I did buy some things new: mostly clothes for the family that I didn’t have the opportunity to make myself. Shoes. Hats. Underwear. When our tax money came in I bought some books that I have wanted to own and a couple of kitchen appliances that I needed to support my family’s nutrition. I am quite happy to borrow from the library but when you borrow books three or four times in a row, it is probably a good time to think about owning them. Even still, I did my best to source second-hand copies of these books. I love second-hand books. I love knowing that someone else has handled them, read them, gained something from them and then passed them on.

The year prior to taking the challenge I had sworn that I would not buy the children any more toys because I felt that they already had a wonderful and very special collection of playthings, many of them that David and I have made ourselves. In fact, as the year has gone past we’ve even culled that collection significantly. The children’s interests have changed and moved on, so the toys I have put away ‘for a rainy day’ have now actually been given away or donated to charity. What we have left are a core collection of useful playthings that still form the basis of the children’s imaginative play. Without any more toys, the children have become used to making things themselves, and the arrival of a new large cardboard box, a ball of string and a reel of sticky tape still brings an extraordinary amount of delight. We make use of a toy library when we need something new to inspire some different play.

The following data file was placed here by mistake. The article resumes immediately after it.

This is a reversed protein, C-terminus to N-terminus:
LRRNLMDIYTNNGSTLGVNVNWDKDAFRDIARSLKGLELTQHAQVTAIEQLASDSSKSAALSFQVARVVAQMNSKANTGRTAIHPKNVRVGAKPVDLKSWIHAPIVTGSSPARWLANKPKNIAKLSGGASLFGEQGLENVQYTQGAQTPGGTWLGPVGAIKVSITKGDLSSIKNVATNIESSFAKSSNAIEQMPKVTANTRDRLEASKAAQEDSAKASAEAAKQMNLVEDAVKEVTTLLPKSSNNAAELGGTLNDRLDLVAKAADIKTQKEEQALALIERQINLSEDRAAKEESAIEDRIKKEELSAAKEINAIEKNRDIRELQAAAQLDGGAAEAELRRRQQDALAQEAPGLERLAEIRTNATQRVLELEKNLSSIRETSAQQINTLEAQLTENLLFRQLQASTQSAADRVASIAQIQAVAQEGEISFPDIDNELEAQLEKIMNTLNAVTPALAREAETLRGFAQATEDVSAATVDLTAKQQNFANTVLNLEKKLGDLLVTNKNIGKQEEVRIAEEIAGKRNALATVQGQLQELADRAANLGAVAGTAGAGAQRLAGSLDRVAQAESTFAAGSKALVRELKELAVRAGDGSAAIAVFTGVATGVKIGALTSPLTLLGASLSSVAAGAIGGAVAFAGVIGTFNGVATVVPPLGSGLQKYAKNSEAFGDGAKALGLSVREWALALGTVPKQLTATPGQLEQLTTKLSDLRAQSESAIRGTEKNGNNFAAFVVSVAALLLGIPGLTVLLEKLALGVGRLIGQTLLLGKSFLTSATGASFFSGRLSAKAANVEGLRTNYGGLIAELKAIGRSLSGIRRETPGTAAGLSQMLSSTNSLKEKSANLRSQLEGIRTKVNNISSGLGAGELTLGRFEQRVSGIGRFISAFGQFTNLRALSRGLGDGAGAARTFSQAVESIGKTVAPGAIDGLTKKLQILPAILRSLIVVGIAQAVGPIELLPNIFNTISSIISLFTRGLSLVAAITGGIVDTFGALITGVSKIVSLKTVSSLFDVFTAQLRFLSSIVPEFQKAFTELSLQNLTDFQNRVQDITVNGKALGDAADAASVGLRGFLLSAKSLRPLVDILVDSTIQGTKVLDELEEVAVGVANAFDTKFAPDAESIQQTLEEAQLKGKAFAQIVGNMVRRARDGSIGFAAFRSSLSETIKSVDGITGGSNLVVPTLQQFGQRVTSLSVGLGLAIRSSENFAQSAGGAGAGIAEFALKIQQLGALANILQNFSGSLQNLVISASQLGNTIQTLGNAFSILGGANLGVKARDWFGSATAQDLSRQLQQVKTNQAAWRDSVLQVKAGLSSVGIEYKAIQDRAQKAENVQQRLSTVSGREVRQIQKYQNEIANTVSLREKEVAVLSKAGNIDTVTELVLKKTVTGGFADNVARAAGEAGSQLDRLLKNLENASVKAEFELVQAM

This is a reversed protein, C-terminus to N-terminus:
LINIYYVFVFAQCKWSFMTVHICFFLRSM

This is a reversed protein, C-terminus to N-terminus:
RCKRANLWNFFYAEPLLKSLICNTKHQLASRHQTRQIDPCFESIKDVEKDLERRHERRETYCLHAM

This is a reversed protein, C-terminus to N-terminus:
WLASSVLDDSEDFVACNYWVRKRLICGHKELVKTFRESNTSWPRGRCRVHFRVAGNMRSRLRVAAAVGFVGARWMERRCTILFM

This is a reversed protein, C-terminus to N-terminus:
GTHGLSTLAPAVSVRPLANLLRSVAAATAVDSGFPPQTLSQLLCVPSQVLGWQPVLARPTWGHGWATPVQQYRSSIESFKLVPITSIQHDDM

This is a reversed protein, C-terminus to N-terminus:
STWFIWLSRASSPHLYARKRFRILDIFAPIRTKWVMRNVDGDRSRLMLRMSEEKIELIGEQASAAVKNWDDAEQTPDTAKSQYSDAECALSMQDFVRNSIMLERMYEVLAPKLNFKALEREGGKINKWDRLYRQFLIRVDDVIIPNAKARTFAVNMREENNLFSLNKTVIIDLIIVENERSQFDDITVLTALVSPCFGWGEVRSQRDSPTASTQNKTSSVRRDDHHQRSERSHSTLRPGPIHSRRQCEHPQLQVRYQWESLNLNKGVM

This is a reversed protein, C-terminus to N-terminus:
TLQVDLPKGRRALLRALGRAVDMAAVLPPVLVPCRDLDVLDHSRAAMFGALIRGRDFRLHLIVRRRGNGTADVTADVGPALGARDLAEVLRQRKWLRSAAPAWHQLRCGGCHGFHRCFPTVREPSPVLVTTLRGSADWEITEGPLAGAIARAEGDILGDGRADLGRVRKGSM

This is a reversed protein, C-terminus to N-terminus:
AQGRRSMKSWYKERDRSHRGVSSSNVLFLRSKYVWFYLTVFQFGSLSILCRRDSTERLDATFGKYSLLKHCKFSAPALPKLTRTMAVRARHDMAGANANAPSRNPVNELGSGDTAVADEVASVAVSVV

What I have gained, through the experience of this challenge is an awareness of how much we really DON’T need in our lives. The cost of living in Australia is biting us, and yet when I remember the fact that I actually have a place to live, food to eat, clothes to wear, a car to drive, and that we can afford to school our children at a place of our choice (that we even have a choice!) I feel incredibly lucky. Instead of needing or wanting to buy more, I feel the need to reduce our possessions, and the more I go through the things I own, the less I feel we need to have.

We moved house recently, and before we even began packing I spent several weeks going through our home clearing clutter. More items left the house during packing, more again left our lives once we moved and began unpacking. Even now I am still filling up boxes with items we just do not need.

So Dottie Angel was not wrong when she said it would be a challenge of the ‘utmost kind’. It transformed in an unexpected way into something very fulfilling.